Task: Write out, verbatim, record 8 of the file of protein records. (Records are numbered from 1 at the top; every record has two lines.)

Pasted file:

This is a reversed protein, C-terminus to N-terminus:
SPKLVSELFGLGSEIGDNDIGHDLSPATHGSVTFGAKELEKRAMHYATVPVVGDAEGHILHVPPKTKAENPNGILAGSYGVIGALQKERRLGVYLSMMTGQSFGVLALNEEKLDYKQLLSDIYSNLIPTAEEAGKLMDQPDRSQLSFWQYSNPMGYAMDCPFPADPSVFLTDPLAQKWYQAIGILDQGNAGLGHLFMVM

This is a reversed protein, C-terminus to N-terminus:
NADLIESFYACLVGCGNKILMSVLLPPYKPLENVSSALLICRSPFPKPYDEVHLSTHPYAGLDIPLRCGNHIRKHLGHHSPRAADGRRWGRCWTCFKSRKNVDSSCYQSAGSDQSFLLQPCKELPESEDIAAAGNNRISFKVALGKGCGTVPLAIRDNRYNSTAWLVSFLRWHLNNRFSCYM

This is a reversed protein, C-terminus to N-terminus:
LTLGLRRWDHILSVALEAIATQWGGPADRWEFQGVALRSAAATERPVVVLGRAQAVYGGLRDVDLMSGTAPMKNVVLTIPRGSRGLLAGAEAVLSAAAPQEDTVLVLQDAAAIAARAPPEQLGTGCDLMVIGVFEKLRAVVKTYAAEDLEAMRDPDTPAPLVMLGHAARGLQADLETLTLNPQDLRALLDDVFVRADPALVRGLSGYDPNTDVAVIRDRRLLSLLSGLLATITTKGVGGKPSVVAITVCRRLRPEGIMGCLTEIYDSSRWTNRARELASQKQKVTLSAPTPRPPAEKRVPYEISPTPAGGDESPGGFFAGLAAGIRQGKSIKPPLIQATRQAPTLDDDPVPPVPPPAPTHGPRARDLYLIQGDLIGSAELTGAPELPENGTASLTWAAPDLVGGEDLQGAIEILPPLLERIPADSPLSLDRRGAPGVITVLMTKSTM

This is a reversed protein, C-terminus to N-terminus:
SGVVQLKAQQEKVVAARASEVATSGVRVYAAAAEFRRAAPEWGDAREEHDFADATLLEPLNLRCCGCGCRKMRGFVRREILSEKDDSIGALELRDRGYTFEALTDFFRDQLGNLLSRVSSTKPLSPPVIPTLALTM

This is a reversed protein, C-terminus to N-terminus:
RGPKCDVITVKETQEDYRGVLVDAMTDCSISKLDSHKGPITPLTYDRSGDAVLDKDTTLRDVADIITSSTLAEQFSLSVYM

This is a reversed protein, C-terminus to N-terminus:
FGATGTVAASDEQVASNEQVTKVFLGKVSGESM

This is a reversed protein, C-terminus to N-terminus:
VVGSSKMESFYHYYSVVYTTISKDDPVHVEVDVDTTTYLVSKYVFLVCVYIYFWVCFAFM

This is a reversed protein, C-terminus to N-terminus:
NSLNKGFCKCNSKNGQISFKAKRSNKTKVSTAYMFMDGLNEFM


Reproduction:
This is a reversed protein, C-terminus to N-terminus:
NSLNKGFCKCNSKNGQISFKAKRSNKTKVSTAYMFMDGLNEFM